Why do you charge for translation by the word not by the page, line or hour?

Hello. I’m getting quotes for some translations and some agencies are quoting me based on the number of pages in the document. some based on the number of words and some are even saying they charge by the hour. It says on your website that you charge by the number of words in the source document. What does that mean and why do you do this? and what’s the advantages and disadvantages of the other methods?

Hi Krista,

Thanks for your your question.

There are several different charging models in the translation industry but we believe charging by the number of words in the source document (the document you want translated, not the finished translated document) is the fairest method as it means that we are able give you a fixed price which accurately reflects the amount of work we do for you.


I’ve explained the other methods and their flaws below.

Translations charged by the page

The problem with charging by the page for translations is there’s no standard definition of the size of the page; or the size and amount of text on that page.

For example, in the USA a standard letter page is 216 mm wide by 279 tall whereas a European A4 page is 297 mm wide by 210 mm.

Whilst the differences in physical size might be small, what’s more significant is the number of words printed on the page which can vary from less then 500 to over 700 depending on the font, style and size.

In summary, the disadvantage of charging by the page is it makes it very hard to produce a standard price list as the page unit is too variable.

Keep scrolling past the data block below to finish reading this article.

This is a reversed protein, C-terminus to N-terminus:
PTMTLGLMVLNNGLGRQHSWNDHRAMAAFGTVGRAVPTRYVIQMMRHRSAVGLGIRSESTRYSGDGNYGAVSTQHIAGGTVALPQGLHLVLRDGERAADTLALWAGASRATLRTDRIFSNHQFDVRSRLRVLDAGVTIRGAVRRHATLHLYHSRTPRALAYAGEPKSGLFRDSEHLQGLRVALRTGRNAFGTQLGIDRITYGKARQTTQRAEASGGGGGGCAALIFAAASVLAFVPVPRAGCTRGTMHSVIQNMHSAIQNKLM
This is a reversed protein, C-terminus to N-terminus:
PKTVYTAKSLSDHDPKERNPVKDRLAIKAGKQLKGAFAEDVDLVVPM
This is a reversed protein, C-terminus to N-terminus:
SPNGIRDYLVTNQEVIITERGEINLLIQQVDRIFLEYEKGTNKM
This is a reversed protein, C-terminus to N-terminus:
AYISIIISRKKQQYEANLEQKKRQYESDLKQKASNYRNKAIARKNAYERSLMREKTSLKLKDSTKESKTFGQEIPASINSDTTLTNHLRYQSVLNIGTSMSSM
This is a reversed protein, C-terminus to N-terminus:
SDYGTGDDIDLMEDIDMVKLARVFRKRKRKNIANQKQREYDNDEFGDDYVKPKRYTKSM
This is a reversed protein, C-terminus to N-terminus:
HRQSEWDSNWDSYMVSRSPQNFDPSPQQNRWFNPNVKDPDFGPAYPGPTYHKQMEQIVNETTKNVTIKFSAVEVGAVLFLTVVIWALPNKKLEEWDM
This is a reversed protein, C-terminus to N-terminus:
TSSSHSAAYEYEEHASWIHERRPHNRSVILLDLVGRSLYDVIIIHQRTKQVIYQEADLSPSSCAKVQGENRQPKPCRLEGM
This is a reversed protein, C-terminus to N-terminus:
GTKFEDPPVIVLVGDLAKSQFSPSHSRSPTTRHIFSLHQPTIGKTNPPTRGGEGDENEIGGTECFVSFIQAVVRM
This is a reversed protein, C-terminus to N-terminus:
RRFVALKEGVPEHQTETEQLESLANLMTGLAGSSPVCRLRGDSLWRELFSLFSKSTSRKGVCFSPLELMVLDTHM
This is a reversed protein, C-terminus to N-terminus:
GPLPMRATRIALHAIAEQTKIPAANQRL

Charging for translations by the line

Somewhat surprisingly in our opinion, charging by the line is quite popular in many countries in continental Europe.

The problems with this approach are similar to those encountered when charging by the page. How do you define what is a standard line? And on what size of paper?

It gets even more confusing when you are dealing with digital text on websites, mobile phones and tablets. As anyone who has used one of these devices knows, the number of words on a line changes in an instant when you turn the screen through 90 degrees!

In an attempt to introduce some standardisation it’s common practice to assume there are 15 words in each line of text. Of course some lines in some contexts will have more, and some will have less but fifteen is a reasonable average.

We feel that instead of assuming an average, we may as well count the words and quote on them directly so you get an accurate quote in the first place.

Charging by the number of lines or pages might have been OK before the use of computers became universal but it now seems very outdated and adds no value (Which is why we don’t do it).

Translating by the hour

Of all the the translation charging models, charging by the hour is our least favourite as it’s very difficult to estimate in advance how long a piece of work will take.

There are huge variances in the time taken to translate different types of texts.

Highly technical documents may require frequent references to specialist glossaries whilst straightforward correspondence is much quicker. It’s often not apparent to the translator how much time they’ll need before they actually start the work which makes it even harder to estimate in advance.

Another fundamental problem with paying translators by the hour is you’re incentivising them to to take their time when you probably want your translation delivered as soon as possible.

We are aware that not all translation companies agree, but we feel charging by the number of words in the source document is the fairest and most transparent model.

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